General Dwight D. Eisenhower had a problem. In June 1944, Allied forces had landed on Normandy Beach in France and were moving east toward Nazi Germany at a clip of sometimes 75 miles per day.
With most of the French rail system in ruins, the Allies had to find a way to transport supplies to the advancing soldiers.
“Our spearheads … were moving swiftly,” Eisenhower later recalled. “The supply service had to catch these with loaded trucks. Every mile doubled the difficulty because the supply truck had always to make a two-way run to the beaches and back, in order to deliver another load to the marching troops.”
The solution to this logistics problem was the creation of the Red Ball Express, a massive fleet of nearly 6,000 2.5-ton General Motors cargo trucks. The term Red Ball came from a railway tradition whereby railmen marked priority cars with a red dot.
From August through November 1944, 23,000 American truck drivers and cargo loaders—70 percent of whom were Black—moved more than 400,000 tons of ammunition, gasoline, medical supplies and rations to battlefronts in France, Belgium and Germany.
These Red Ball Express trucks and the Black men who drove and loaded them made the United States Army the most mobile and mechanized force in the war.
They also demonstrated what military planners have long understood—logistics shape what is possible on the fields of battle.
Supplying the front lines
The Red Ball Express gave the Allies a strategic advantage over the German infantry divisions, which were overly reliant on rail, wagon trains and horses to move troops and supplies.
A typical German division during the same period had nearly ten times as many horses as motor vehicles and ran on oats just as much as oil. This limited the range of the vaunted Blitzkrieg, or lightning attacks, because German tanks and motorized units could not move far ahead of their infantry divisions and supplies.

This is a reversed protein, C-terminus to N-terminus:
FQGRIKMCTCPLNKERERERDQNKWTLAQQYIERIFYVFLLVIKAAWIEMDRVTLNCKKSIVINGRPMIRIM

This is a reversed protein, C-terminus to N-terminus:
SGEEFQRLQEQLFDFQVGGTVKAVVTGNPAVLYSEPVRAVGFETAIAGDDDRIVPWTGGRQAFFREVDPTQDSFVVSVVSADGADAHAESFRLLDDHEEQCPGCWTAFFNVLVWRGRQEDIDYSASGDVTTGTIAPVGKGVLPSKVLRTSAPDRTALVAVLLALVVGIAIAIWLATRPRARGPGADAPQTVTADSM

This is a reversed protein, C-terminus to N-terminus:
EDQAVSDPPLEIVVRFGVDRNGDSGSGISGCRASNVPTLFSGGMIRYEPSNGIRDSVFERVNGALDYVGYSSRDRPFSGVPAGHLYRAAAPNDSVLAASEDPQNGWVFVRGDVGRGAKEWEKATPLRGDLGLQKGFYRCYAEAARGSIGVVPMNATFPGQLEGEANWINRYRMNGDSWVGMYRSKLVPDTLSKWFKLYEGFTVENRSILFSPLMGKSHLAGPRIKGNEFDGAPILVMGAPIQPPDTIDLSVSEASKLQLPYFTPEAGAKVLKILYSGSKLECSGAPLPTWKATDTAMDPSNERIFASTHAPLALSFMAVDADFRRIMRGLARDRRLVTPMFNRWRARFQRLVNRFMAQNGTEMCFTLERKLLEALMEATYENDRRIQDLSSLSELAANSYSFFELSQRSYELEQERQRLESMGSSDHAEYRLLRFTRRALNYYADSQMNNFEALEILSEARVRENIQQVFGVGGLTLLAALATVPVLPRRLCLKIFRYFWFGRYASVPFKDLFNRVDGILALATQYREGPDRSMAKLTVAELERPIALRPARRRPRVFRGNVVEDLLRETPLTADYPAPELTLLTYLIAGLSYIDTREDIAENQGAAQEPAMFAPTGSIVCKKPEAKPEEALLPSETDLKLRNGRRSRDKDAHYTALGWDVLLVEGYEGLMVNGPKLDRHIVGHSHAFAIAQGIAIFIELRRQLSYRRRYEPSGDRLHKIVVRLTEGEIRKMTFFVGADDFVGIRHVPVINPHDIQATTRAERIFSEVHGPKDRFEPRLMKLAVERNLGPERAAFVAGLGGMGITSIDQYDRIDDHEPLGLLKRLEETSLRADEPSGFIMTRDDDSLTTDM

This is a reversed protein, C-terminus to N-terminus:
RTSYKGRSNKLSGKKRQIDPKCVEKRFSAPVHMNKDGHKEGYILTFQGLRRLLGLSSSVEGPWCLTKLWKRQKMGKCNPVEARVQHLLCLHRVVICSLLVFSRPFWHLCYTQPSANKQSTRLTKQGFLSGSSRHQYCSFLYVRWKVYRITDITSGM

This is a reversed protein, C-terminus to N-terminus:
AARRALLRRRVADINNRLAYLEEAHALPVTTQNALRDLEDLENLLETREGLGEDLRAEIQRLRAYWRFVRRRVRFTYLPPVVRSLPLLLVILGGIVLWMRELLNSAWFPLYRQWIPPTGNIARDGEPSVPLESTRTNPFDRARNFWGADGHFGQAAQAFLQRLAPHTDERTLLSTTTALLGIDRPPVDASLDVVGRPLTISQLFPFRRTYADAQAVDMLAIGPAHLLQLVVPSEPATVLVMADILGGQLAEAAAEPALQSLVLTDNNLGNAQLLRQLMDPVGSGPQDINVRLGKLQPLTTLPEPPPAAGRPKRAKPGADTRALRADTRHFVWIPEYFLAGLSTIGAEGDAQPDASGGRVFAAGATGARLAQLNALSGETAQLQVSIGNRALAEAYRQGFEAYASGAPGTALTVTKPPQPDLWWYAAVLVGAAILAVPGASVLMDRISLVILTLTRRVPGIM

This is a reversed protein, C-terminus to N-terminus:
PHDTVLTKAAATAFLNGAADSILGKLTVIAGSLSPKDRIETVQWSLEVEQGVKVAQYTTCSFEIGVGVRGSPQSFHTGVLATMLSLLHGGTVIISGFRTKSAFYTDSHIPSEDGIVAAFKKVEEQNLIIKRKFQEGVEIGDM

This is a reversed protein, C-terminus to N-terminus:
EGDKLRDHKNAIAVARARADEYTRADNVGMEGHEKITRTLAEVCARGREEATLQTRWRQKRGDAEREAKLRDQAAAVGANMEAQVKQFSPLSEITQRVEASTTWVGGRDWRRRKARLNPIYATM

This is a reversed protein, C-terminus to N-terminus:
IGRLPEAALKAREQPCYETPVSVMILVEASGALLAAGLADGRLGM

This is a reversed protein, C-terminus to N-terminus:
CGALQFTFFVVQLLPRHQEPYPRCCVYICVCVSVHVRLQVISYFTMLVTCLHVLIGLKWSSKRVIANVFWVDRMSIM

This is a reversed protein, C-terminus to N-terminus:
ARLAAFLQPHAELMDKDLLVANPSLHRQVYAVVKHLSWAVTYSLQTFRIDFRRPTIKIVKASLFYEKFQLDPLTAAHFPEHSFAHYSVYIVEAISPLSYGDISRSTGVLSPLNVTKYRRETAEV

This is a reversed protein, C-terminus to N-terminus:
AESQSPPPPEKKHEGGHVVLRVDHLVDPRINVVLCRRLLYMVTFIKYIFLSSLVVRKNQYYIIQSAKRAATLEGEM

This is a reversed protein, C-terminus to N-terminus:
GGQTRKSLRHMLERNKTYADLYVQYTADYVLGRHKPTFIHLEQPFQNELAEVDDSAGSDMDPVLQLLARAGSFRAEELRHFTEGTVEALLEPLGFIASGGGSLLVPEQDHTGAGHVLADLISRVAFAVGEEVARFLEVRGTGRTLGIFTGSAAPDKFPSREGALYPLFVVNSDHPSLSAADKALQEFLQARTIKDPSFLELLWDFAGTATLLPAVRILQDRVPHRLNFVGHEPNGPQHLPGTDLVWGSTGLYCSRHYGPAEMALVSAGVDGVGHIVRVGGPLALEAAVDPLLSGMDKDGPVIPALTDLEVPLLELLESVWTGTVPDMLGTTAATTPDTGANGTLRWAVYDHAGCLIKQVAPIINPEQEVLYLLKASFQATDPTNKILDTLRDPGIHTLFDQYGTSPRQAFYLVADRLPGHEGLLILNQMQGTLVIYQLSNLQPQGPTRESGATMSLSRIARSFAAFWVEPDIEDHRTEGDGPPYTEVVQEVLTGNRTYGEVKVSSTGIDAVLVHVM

Driving day and night, the Red Ball truckers earned a reputation as tireless and fearless troops. They steered their loud, rough-driving trucks down pitch-black country roads and through narrow lanes in French towns. They drove fast and adopted the French phrase tout de suite—immediately, right now—as their motto.
James Rookard, a 19-year-old truck driver from Maple Heights, Ohio, saw trucks get blown up and feared for his life.
“There were dead bodies and dead horses on the highways after bombs dropped,” he said. “I was scared, but I did my job, hoping for the best. Being young and about 4,000 miles away from home, anybody would be scared.”
Patton concluded that “the two-and-a-half truck is our most valuable weapon,” and Colonel John D. Eisenhower, the supreme commander’s son, argued that without the Red Ball truck drivers, “the advance across France could not have been made.”
Fighting the Nazis and racism
The Red Ball Express was a microcosm of the larger Black American experience during World War II. Prompted by the Pittsburgh Courier, an influential Black newspaper at the time, Black Americans rallied behind the Double V campaign during the war, which aimed to secure victory over fascism abroad and victory over racism at home.
Many soldiers saw their service as a way to demonstrate the capabilities of their race.
The Army assigned Black troops almost exclusively to service and supply roles because military leaders believed they lacked the intelligence, courage and skill needed to fight in combat units.
Despite the racism they encountered during training and deployment, Black troops served bravely in every theater of World War II. Many saw patriotism and a willingness to fight as two characteristics by which manhood and citizenship were defined.
The boundaries between combat roles and service roles also blurred in war zones. Black truck drivers often had to fight their way through enemy pockets and sometimes required armored escorts to get valuable cargo to the front.
Many of the white American soldiers who relied on supplies delivered by the Red Ball Express recognized the drivers’ valor at the time.
An armored division commander credited the Red Ball drivers with allowing tankers to refuel and rearm while fighting. The Black drivers “delivered gas under constant fire,” he said. “Damned if I’d want their job. They have what it takes.”
A Fifth Armored Division tank driver said, “If it wasn’t for the Red Ball we couldn’t have moved. They all were Black drivers and they delivered in the heat of combat. We’d be in our tanks praying for them to come up.”
Matthew Delmont is the Sherman Fairchild Distinguished Professor of History at Dartmouth College. He is the author of Black Quotidian: Everyday History in African American Newspapers (Stanford University Press, 2019) and Making Roots: A Nation Captivated (University of California Press, 2016). He is currently working on a book tentatively titled To Live Half American: African Americans at Home and Abroad during World War II (under contract with Viking Books), for which he was awarded a Guggenheim Fellowship.